A Look Back

When I Was Young: A Pseudo-journal About The Sixties

At the old folks home, where I now live, the many stories I find myself telling my fellow inmates here have prompted me to put pen to paper. Hence this memoir. First off, you should be aware that a real journal also exists. I started it shortly after my son was born on April 3, 1986. It was intended for him, and remains his to decline possession of on my death. I would not be surprised if he decides to do just that. But that’s a different story

So, why this version of an existing journal? It is a little disingenuous to speak of it as a single journal. It was never daily, being more a periodic place to record events and thoughts as they occurred. That proved to be at intervals of about two days, declining as time progressed. That lasted for nearly forty years. Probably I write now because I am too lazy to edit the originals themselves. Many of the journals reflect the impressions given by the presence of drugs and alcohol. They would be hard to edit anyway. Maybe even harder to read.

Also, in this format, there is no compulsion to follow the compunctions of actual time constraints. Who is to say that an event’s actual time of occurrence has any relationship to the importance of that event? In particular, there is no correlation twixt the importance of the sand pebbles observation and its occurrence. I was on my honeymoon and I had just dropped acid for the first and only time. We were on a beach in northern California, unmonitored, and young. I really don’t know Terri’s history relative to acid, but it was my first encounter with it. One of the lasting impressions which stayed with me was how fragile realty really is. Acid changed reality at its very core. That realization is why I have never taken it again. Changing reality is not something to be done casually.  Perhaps I will do it again, I don’t know, but I have been okay with the decision so far.

Here is the observation: The beach we were on consisted of pebbles about the size of marbles. They made a rattling noise each time the surf tossed them about. As time grew on, the noise began to merge with the glitter as the sun sat. I could not distinguish between the visual and aural inputs. Also, as the sun sat, I became aware of the interaction between surf and the pebbles. As the surf moved forward with each onslaught of a wave, the wave was impeded by the recession of the wave before it, as the ascent of the wave up the beach was impeded by encountering water from the first wave. The end result–which was, by no means, an end result–was that the pebbles would resettle in a different position than they would otherwise. The position of the pebbles would determine how the next wave would assault the beach.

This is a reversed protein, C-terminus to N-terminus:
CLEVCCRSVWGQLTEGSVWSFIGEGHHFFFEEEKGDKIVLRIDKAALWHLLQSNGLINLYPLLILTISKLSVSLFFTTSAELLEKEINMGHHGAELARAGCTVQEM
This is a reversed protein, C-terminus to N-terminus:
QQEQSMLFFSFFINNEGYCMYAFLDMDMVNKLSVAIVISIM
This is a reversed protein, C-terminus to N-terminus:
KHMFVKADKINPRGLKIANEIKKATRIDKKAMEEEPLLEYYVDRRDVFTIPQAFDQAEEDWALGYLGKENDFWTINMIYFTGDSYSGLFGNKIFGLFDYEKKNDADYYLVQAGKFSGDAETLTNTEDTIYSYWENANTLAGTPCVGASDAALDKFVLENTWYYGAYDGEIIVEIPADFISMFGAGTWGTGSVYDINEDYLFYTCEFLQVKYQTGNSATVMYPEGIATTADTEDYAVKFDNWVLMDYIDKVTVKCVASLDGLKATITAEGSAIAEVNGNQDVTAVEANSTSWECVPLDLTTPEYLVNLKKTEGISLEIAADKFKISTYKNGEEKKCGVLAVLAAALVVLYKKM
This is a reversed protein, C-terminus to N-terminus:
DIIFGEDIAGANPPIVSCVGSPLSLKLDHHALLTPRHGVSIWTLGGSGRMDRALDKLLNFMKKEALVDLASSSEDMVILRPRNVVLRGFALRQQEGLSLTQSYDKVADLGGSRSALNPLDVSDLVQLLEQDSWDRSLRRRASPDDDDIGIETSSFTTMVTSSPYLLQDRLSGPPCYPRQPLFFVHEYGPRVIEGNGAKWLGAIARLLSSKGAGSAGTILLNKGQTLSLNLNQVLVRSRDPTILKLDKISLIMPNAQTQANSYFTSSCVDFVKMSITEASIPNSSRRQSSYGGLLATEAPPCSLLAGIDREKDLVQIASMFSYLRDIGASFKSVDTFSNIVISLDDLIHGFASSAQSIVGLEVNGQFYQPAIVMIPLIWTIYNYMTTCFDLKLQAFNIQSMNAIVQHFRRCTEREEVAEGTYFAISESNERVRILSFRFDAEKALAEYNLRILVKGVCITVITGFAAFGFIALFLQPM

The shape of each pebble effected the spreading decent pattern below it by making a wake formed just below it on the beach. While the overall pattern of the receding wave affected the overall pattern of the next wave’s accent up the beach, clearly the pattern of the wave’s retreat would, itself, be entirely different if so much as a single stone were removed from the total array of stones. At one and the same time, the single pebble’s influence was infinite and inconsequential, for the absence of a single stone would also go totally unnoticed.

So it is with each of our lives.

We are like the pebbles. Both in terms of the simultaneous infinite and inconsequential impact and in terms of the importance of each retaining our own shape. Nothing on the outside can change the shape on the inside in a positive way. Any attempt to do so will bring chaos to the overall pattern. Each of us is obligated to hold his shape as true as he or she can. The eventual collapse of the cliff standing behind the beach will depend on it. Both its design and the timing will be determined by the shape of each of the pebbles. The overall pattern plays an equally important role, but the input of each of the pebble’s wakes can not be ignored.

Retaining our shapes is our only real control over the long-term process and it is our greatest responsibility. It is our only lasting impact on history. This is true of both the powerful and the weak. Once enough time has passed, there is no difference.

So always do your best to retain your true shape.

Knowing what that is, or how to retain it, is not so easy. My advice is to follow your gut.

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